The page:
Veterinarian Bob Bellamy knew the long-time client standing in his office loved her dog dearly.
So he was shocked when, rather than pay for a battery of tests to determine what was wrong with her elderly pet, she decided to euthanize him.
"Right now I don't think I can afford to do this," she explained.
It may have been the right choice for this particular dog, who was old and seriously ill. But Dr. Bellamy, who practises in Moose Jaw, wonders whether it was a portent of more dire situations to come.
"We are starting to see ... people being a little reluctant to spend money on their pets," he says.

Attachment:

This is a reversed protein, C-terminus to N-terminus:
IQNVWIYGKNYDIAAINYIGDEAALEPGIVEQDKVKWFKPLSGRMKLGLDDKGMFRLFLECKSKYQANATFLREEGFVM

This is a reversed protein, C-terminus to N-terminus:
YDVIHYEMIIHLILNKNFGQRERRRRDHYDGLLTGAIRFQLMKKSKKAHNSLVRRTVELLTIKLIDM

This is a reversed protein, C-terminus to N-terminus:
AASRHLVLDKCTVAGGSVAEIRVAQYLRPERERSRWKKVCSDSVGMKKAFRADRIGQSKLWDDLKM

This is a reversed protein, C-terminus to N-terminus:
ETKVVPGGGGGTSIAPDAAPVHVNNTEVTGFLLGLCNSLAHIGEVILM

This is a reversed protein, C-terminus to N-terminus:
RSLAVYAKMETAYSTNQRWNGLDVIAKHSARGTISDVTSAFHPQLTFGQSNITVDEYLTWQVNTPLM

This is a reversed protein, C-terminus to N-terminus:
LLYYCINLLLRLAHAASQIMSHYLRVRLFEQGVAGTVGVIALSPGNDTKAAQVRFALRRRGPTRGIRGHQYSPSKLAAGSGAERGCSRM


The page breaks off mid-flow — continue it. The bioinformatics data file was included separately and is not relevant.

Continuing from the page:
So far, Canadian vets have not experienced a dramatic drop in demand for their services, as reported in the United States. Pet health is, for most animal lovers, akin to a child's health: just not something you skimp on.
But in an economy that is going from bad to worse, it's hard not to tally - and wince at - the cost of spaying, vaccinations, annual visits, pills, operations and other treatments.
And, like Dr. Bellamy, vets across the country are starting to see cases of people declining tests for their pets, putting off elective procedures and thinking twice about operations.